Since independence, Mauritania has experienced two successful coups in at least six attempts due in part to human and civil rights abuses committed by the government. The black minority, located largely in the south, has staged anti-discrimination protests and elicited the attention of the world human rights community regarding the alleged continuation of slavery in Mauritania. In foreign affairs, the government has turned increasingly toward the Arab world. Mauritania joined the Arab League in 1973 and withdrew from the franc zone during the same year, but ties with Europe, especially France, and the United States remain strong. The disastrous drought that struck Mauritania and the rest of the Sahel region during 1968– 74 elicited substantial aid from the EC, the United States, Spain, France, and the Arab countries.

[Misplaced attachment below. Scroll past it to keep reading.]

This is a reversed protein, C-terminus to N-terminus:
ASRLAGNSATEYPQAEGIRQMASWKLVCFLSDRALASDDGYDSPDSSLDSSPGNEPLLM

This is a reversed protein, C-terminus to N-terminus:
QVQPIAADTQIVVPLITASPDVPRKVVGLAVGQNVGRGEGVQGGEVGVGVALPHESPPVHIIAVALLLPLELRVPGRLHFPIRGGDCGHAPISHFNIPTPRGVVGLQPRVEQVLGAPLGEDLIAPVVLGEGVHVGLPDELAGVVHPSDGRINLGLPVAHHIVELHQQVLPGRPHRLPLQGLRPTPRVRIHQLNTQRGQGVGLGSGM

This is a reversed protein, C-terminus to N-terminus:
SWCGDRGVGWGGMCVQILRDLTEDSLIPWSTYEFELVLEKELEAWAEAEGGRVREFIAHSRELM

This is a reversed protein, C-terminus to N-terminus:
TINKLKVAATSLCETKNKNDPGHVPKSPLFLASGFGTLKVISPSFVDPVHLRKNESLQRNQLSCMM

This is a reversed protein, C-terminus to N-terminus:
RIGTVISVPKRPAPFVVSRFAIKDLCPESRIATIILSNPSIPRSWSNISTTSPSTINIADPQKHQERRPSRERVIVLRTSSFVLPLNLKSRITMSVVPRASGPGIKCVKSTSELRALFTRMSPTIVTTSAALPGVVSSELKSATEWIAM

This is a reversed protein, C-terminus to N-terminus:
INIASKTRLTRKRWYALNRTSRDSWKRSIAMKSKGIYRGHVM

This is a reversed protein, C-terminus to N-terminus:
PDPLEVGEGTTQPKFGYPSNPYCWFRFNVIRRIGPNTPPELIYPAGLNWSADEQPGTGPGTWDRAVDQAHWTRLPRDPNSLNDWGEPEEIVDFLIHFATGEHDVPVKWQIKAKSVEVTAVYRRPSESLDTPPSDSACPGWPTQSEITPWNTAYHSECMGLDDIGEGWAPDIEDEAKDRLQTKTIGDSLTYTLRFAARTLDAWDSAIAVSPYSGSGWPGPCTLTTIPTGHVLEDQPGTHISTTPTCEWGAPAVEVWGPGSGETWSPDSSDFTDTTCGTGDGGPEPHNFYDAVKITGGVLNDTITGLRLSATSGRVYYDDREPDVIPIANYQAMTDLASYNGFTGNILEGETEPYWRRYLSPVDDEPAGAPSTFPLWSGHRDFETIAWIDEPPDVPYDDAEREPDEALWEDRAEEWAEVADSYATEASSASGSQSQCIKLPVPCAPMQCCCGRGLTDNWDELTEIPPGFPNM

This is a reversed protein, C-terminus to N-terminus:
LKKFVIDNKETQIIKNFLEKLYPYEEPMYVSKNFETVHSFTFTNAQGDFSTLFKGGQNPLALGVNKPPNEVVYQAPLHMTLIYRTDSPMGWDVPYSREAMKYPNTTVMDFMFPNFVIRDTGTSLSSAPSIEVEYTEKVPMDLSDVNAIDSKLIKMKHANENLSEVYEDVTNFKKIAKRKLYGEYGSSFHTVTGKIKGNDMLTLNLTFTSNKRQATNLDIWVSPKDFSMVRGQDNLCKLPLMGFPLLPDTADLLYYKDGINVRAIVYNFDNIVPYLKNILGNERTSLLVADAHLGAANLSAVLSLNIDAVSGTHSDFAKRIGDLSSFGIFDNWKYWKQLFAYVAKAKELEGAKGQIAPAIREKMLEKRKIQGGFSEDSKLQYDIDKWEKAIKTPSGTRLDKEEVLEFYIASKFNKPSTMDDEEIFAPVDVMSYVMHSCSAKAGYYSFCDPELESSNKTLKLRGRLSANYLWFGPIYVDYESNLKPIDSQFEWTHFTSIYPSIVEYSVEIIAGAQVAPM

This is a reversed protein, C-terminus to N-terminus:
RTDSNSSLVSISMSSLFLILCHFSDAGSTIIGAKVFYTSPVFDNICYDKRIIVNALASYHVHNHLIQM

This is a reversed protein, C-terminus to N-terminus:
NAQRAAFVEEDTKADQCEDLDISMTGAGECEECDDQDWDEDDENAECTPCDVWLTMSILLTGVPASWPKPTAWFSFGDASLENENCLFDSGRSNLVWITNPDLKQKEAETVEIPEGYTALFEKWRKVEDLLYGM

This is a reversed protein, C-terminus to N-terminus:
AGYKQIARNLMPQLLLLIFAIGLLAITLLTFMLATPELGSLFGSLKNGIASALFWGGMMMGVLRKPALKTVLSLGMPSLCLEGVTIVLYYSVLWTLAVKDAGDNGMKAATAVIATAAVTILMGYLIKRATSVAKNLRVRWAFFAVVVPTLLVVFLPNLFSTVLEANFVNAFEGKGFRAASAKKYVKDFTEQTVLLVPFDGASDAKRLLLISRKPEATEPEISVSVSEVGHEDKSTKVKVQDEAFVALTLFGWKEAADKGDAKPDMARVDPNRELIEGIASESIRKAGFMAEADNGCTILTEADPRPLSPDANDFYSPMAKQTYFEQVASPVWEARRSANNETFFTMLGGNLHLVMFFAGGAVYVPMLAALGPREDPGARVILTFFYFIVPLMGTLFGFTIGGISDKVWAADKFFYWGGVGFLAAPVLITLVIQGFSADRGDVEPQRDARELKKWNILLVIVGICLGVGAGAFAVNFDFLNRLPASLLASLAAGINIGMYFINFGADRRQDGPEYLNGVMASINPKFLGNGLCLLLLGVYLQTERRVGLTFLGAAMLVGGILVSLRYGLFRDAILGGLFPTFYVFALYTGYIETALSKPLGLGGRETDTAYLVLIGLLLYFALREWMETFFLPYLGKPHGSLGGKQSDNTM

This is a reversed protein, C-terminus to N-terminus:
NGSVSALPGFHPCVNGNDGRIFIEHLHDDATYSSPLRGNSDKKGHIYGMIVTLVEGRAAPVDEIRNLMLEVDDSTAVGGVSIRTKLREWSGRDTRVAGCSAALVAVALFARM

On 14 November 1975, the governments of Spain, Morocco, and Mauritania reached an agreement whereby Spain agreed to abandon control of the Spanish Sahara by 28 February 1976 and to share administration of the territory until then with Morocco and Mauritania. On 14 April 1976, Morocco and Mauritania announced a border delimitation agreement under which Morocco received more than two-thirds of the region (including the richest phosphate deposits). The annexation of Western Sahara was opposed by the Popular Front for the Liberation of Saguia al-Hamra and Río de Oro (generally known as Polisario), which proclaimed the region as the Saharan Arab Democratic Republic. When Polisario forces, supported by Algeria, launched a war in Western Sahara, guerrilla raids on the Mauritanian railway, iron mines, and coastal settlements, including Nouakchott, forced Mauritania to call French and Moroccan troops to its defense. The effects of the war weakened the government both economically and politically, and in July 1978, Moktar Ould Daddah, Mauritania's president since 1961, was overthrown by a military coup. On 5 August 1979, Mauritania formally relinquished its portion of the disputed territory, except for the military base of LaGuera, near Nouadhibou; its share was occupied and annexed by Morocco. Mauritania thereafter pursued a policy of strict neutrality in the Morocco-Polisario conflict, a policy that strained relations with Morocco.